Arsonist Sought in Southern California Wildfire The Santiago fire in Orange County is still not contained. And fire officials say it was intentionally set. Investigators are searching for the arsonist as evacuated residents return home to collect their belongings.
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Arsonist Sought in Southern California Wildfire

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Arsonist Sought in Southern California Wildfire

Arsonist Sought in Southern California Wildfire

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This is DAY TO DAY from NPR. I'm Alex Chadwick.


And I'm Alex Cohen.

Most of the big fires here in Southern California had been put out or are now contained, but one is still going strong. It's the Santiago Fire in Orange County and it's scorched 28,000 acres and destroyed 15 houses. The fire has also forced 3,000 people to leave their homes. They've been evacuated now for more than a week. A few of them were escorted back into their houses over the weekend.

NPR's Jeff Brady was there.

JEFF BRADY: The Santiago fire started in two separate places at about the same time. That's a sure sign of arson. There's a $250,000 reward out. And just about every one around here knows that investigators are looking for a white Ford pickup truck. So when Silverado Canyon resident Will Otey(ph) described what kind of truck he be driving behind the sheriff escort van...

Unidentified Woman: What kind of truck is it and what color?

Mr. WILL OTEY: It's a white Ford Ranger.

Unidentified Woman: Okay.

(Soundbite of laughter)

Unidentified Woman: He might need the car.

(Soundbite of laughter)

BRADY: (Unintelligible) was joking, of course. But a week into this evacuation, residents are looking for any reason to keep the mood light. Will Otey is going back to his house for the first time in a week. He and his wife, Etsuko(ph), have less than half hour to sift through their things and decide what to bring out.

Mr. OTEY: We just sort of made - she made a list and I made a list in my mind of the most important things. We don't think the fire is going to come back but we've got to get stuff that's irretrievable - hard disk, my guitar. I've had that for about, you know, 20 years or something.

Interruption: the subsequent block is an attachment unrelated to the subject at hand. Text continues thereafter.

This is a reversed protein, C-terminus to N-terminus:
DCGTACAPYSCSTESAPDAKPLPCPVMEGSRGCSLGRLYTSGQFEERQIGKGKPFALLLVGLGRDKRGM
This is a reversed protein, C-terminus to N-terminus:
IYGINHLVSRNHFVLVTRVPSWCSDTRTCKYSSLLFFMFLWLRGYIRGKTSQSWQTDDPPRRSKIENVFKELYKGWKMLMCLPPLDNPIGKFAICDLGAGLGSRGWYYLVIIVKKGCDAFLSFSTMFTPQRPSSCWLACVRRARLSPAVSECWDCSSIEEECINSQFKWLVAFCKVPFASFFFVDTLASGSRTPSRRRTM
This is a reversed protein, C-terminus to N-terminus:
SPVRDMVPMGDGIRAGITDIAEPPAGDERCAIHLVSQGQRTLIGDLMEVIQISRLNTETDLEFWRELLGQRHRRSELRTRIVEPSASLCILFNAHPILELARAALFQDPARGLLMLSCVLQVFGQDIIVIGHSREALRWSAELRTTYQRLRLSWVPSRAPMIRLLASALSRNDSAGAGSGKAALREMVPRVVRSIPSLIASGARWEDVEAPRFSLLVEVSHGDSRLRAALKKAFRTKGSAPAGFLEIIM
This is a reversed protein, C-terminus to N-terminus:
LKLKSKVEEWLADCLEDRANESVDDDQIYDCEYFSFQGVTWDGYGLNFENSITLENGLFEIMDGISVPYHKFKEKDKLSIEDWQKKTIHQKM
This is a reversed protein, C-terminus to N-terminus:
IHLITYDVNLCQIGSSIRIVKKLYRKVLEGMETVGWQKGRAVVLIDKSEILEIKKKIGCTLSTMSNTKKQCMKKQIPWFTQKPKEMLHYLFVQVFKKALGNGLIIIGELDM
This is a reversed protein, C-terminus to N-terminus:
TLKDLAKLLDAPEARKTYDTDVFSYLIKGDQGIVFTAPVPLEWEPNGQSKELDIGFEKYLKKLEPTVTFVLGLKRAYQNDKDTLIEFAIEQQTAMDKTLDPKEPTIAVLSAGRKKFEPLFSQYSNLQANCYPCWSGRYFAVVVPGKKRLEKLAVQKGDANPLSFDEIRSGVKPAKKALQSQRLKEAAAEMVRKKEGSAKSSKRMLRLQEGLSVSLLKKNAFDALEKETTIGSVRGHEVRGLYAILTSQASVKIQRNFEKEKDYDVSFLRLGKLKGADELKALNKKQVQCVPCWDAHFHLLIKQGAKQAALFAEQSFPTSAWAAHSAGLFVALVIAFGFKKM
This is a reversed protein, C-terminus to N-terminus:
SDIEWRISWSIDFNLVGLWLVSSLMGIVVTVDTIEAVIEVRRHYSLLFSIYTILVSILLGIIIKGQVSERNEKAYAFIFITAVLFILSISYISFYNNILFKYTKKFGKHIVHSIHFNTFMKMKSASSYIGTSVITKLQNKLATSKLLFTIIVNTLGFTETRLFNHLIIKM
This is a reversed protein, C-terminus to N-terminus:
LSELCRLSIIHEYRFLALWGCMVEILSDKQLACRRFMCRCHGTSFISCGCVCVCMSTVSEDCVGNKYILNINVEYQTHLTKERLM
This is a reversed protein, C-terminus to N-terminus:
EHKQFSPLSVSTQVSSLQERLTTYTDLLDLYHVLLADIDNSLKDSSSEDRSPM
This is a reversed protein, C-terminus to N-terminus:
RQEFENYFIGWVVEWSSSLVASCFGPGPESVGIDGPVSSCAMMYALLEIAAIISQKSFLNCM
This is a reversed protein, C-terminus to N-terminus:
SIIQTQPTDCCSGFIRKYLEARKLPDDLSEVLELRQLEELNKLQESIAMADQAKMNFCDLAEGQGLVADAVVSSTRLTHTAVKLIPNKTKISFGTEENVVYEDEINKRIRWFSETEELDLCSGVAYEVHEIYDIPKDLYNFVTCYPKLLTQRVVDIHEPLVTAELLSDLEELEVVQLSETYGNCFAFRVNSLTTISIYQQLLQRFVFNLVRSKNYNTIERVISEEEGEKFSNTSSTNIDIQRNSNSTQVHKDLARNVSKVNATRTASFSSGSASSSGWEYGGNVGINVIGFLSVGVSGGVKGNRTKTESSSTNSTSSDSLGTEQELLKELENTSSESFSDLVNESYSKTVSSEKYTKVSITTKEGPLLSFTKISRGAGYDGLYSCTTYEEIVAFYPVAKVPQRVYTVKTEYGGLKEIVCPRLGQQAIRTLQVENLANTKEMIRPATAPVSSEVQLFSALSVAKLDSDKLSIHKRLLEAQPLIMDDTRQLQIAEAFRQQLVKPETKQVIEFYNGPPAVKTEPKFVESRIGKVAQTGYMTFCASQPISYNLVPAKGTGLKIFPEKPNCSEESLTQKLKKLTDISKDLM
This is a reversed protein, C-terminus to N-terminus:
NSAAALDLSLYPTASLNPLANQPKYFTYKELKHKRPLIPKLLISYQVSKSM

(Soundbite of helicopter)

BRADY: Every few minutes a helicopter with a water bucket swinging underneath flies by. It's a constant reminder that even though the fire passed around this canyon, it's still close and could come back.

Next door, Donna Deutch(ph) never evacuated. She says she can get only one radio station up here. That's how she followed the news about the search for the arsonist.

Ms. DONNA DEUTCH: You know, if this moron didn't go and do what he did, we would have been sitting here all week just, you know, praying for everybody else in all the other areas and we would have been okay. We would have been safe.

BRADY: The half hour has almost passed and Will Otey is putting just a few more things in his truck.

Mr. OTEY: All right. We're going to head out there now. We don't want to keep them waiting.

BRADY: We head back down the hill past a dry chaparral landscape that looks like it was just waiting for an excuse to burn.

At the Orange County Fire Authority headquarters there's an ATF command post truck in the parking lot. That agency, along with the FBI, is helping with the investigation. County Fire Battalion Chief Kris Concepcion seems like a just-the-facts kind of guy, until he's asked to comment on the still-at-large arsonist.

Mr. KRIS CONCEPCION (County Fire Battalion Chief, Orange County): How someone could even think of starting a fire - especially where they started this fire and with the weather conditions that we had, knowing how quickly it would grow, and to do it on purpose - is absolutely unconscionable.

BRADY: Concepcion says an arson tip line has brought in 800 calls. Investigators are now following up on those leads.

Jeff Brady, NPR News.

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